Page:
This site contains article references, online tutorials/calculators, and other sources that people have sent to me or that I've looked up to help students and colleagues. Rather than letting these resources sit in my e-mail folders and web favorites list, I thought it would be good to share.  Some basic knowledge of statistics is assumed. My aim, therefore, is to help people branch out from their current statistical repertoire and/or trouble-shoot common roadblocks with various techniques. If you'd like to suggest other links and sources, please e-mail me via my faculty webpage.

LAST UPDATED: July 12, 2018

General Tools, Multiple Techniques

Stat Pages (compilation of hundreds of online statistical calculators, from John C. Pezzullo)
Compendium of Statistical Formulas (StatTrek)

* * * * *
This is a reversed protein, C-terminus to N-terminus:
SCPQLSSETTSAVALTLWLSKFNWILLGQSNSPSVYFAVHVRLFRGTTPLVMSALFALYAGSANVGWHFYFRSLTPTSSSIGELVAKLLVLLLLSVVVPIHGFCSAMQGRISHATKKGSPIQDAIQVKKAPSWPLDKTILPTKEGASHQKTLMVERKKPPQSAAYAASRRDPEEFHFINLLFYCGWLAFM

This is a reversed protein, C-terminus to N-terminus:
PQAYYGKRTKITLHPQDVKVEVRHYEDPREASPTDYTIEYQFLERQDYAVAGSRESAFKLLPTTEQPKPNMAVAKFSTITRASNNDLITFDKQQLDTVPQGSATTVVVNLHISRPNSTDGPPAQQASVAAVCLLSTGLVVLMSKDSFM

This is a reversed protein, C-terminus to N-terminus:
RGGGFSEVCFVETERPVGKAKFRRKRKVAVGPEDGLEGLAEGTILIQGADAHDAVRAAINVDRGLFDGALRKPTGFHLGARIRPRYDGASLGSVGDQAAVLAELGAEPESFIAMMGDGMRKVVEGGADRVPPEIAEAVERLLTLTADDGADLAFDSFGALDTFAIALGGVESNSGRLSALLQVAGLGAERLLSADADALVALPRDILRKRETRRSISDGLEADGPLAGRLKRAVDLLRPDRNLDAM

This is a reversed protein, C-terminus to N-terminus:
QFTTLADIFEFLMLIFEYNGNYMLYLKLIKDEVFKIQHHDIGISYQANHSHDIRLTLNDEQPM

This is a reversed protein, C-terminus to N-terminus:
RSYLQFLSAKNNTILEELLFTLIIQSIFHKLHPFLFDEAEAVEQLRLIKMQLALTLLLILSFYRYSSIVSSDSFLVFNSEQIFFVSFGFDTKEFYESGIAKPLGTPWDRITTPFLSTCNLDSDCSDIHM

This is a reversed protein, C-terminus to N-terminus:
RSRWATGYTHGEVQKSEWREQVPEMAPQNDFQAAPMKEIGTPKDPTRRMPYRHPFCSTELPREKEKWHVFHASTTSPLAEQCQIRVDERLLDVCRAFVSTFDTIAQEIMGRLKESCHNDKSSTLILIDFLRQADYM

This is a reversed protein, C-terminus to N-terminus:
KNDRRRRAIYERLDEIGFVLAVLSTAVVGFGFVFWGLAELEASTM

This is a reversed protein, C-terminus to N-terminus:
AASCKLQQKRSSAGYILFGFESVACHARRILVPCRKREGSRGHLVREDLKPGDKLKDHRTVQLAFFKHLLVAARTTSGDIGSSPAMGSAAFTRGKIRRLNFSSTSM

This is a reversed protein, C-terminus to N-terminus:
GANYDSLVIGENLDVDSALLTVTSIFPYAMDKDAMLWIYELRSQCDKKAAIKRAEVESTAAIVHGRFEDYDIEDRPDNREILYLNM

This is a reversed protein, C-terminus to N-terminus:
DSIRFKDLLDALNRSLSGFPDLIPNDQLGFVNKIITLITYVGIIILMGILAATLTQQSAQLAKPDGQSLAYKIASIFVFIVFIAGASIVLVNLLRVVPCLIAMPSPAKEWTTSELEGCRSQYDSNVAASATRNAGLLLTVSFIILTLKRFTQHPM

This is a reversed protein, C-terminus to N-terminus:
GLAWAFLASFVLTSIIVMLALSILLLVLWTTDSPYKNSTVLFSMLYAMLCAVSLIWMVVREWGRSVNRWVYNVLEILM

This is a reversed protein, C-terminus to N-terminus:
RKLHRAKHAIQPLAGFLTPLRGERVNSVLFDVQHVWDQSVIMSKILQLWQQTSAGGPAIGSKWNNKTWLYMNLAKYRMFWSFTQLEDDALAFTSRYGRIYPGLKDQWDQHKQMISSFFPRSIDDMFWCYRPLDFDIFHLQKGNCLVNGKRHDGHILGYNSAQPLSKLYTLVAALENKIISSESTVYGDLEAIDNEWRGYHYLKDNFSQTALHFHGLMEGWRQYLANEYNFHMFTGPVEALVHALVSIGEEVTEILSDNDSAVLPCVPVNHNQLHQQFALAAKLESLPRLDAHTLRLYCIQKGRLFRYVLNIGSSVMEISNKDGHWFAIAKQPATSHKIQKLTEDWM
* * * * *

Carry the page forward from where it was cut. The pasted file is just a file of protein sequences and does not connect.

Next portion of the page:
Stat-Help links
Statistical Associates (David Garson, covers numerous statistical techniques)
Statistics Solutions (Directory of Statistical Analyses)
Hossein Arsham's statistics pages (here and here)
Karl Wuensch's statistical resources
Andy Field's Statistics Hell
Loren McMaster's annotated bibliography on numerous statistical techniques
Daniel Arkkelin's multi-chapter SPSS tutorials (with screenshots of how things should appear)
Common Mistakes in Using Statistics (Martha Smith)
Hancock, G. R., & Mueller, R. O. (Eds.). (2010). The reviewer's guide to quantitative methods in the social sciences. New York: Routledge.
Spirer, H. F., Spirer, L., & Jaffe, A. J. (1998). Misused statistics. New York: Dekker.
Good, P. I, & Hardin, J. W. (2006). Common errors in statistics (and how to avoid them). Hoboken, NJ: Wiley.

Selecting statistical techniques based on number and types of variables Interactive Decision Tree
Article "Choosing Statistical Tests"
UCLA -- Tabular form, with advice specific to different software programs

Links to additional tables
Data Management
Data Screening/Cleaning Checklist